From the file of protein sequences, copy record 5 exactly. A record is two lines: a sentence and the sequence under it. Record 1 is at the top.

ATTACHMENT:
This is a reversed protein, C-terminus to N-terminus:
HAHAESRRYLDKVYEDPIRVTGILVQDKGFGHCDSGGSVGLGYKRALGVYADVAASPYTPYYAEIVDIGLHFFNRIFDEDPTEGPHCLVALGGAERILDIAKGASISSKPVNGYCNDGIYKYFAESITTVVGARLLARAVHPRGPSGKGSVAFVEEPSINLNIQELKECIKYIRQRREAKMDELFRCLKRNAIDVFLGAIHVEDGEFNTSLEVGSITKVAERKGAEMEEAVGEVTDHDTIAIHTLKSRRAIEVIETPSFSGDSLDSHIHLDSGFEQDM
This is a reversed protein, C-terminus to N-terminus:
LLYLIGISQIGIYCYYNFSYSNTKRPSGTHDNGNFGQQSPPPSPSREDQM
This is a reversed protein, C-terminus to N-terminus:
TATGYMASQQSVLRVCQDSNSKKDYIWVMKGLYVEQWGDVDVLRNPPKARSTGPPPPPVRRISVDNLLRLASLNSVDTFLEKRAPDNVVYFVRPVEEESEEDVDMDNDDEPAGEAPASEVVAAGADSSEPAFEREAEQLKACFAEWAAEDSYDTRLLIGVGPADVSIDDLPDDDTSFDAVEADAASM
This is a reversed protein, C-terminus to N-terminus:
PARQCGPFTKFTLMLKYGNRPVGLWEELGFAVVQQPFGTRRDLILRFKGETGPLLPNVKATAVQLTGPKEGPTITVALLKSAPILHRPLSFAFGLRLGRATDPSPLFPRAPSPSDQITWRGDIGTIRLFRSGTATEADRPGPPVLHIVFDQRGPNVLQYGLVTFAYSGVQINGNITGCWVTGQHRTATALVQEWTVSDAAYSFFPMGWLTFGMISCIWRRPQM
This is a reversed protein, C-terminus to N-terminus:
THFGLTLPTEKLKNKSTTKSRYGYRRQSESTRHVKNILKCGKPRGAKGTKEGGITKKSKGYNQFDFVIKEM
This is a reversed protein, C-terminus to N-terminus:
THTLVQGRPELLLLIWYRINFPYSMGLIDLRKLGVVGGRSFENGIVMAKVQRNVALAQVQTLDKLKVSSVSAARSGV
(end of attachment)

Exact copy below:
This is a reversed protein, C-terminus to N-terminus:
THFGLTLPTEKLKNKSTTKSRYGYRRQSESTRHVKNILKCGKPRGAKGTKEGGITKKSKGYNQFDFVIKEM